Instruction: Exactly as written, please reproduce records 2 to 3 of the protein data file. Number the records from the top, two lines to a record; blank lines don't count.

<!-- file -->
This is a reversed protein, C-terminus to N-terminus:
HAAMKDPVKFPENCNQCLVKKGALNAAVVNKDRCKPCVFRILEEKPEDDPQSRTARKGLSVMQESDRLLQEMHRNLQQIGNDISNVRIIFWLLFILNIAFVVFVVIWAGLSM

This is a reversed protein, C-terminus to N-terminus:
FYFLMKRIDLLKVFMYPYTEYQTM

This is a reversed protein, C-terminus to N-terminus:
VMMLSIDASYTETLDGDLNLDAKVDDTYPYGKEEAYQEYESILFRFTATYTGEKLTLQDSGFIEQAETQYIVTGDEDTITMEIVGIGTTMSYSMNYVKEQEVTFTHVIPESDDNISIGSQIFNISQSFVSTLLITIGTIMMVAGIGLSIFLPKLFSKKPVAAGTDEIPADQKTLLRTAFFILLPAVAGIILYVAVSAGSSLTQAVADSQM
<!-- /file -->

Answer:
This is a reversed protein, C-terminus to N-terminus:
FYFLMKRIDLLKVFMYPYTEYQTM

This is a reversed protein, C-terminus to N-terminus:
VMMLSIDASYTETLDGDLNLDAKVDDTYPYGKEEAYQEYESILFRFTATYTGEKLTLQDSGFIEQAETQYIVTGDEDTITMEIVGIGTTMSYSMNYVKEQEVTFTHVIPESDDNISIGSQIFNISQSFVSTLLITIGTIMMVAGIGLSIFLPKLFSKKPVAAGTDEIPADQKTLLRTAFFILLPAVAGIILYVAVSAGSSLTQAVADSQM